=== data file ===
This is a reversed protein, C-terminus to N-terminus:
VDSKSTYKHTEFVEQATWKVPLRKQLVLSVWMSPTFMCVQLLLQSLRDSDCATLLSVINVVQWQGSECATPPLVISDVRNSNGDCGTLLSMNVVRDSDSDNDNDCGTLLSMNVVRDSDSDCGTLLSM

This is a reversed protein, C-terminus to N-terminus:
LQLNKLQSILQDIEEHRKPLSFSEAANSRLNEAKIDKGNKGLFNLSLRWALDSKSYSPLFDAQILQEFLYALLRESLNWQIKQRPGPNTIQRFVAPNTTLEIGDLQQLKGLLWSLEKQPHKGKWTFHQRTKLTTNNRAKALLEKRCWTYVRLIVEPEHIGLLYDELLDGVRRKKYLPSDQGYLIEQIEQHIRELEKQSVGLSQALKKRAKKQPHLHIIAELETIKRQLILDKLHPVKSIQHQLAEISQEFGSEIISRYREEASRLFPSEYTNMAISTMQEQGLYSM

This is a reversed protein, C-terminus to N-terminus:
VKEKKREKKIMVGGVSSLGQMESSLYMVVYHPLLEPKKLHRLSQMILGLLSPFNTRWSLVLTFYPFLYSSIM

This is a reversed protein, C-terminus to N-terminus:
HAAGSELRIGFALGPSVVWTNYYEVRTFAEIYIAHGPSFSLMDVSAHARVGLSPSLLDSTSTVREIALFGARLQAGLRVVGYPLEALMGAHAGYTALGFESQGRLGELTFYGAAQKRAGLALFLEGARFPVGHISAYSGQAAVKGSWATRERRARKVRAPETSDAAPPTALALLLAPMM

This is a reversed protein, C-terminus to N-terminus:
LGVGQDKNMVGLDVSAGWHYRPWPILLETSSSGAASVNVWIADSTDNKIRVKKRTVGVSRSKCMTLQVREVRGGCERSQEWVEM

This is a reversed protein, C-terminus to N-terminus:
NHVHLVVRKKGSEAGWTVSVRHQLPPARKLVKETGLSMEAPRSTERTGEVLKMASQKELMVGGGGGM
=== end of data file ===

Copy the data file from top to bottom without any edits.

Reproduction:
This is a reversed protein, C-terminus to N-terminus:
VDSKSTYKHTEFVEQATWKVPLRKQLVLSVWMSPTFMCVQLLLQSLRDSDCATLLSVINVVQWQGSECATPPLVISDVRNSNGDCGTLLSMNVVRDSDSDNDNDCGTLLSMNVVRDSDSDCGTLLSM

This is a reversed protein, C-terminus to N-terminus:
LQLNKLQSILQDIEEHRKPLSFSEAANSRLNEAKIDKGNKGLFNLSLRWALDSKSYSPLFDAQILQEFLYALLRESLNWQIKQRPGPNTIQRFVAPNTTLEIGDLQQLKGLLWSLEKQPHKGKWTFHQRTKLTTNNRAKALLEKRCWTYVRLIVEPEHIGLLYDELLDGVRRKKYLPSDQGYLIEQIEQHIRELEKQSVGLSQALKKRAKKQPHLHIIAELETIKRQLILDKLHPVKSIQHQLAEISQEFGSEIISRYREEASRLFPSEYTNMAISTMQEQGLYSM

This is a reversed protein, C-terminus to N-terminus:
VKEKKREKKIMVGGVSSLGQMESSLYMVVYHPLLEPKKLHRLSQMILGLLSPFNTRWSLVLTFYPFLYSSIM

This is a reversed protein, C-terminus to N-terminus:
HAAGSELRIGFALGPSVVWTNYYEVRTFAEIYIAHGPSFSLMDVSAHARVGLSPSLLDSTSTVREIALFGARLQAGLRVVGYPLEALMGAHAGYTALGFESQGRLGELTFYGAAQKRAGLALFLEGARFPVGHISAYSGQAAVKGSWATRERRARKVRAPETSDAAPPTALALLLAPMM

This is a reversed protein, C-terminus to N-terminus:
LGVGQDKNMVGLDVSAGWHYRPWPILLETSSSGAASVNVWIADSTDNKIRVKKRTVGVSRSKCMTLQVREVRGGCERSQEWVEM

This is a reversed protein, C-terminus to N-terminus:
NHVHLVVRKKGSEAGWTVSVRHQLPPARKLVKETGLSMEAPRSTERTGEVLKMASQKELMVGGGGGM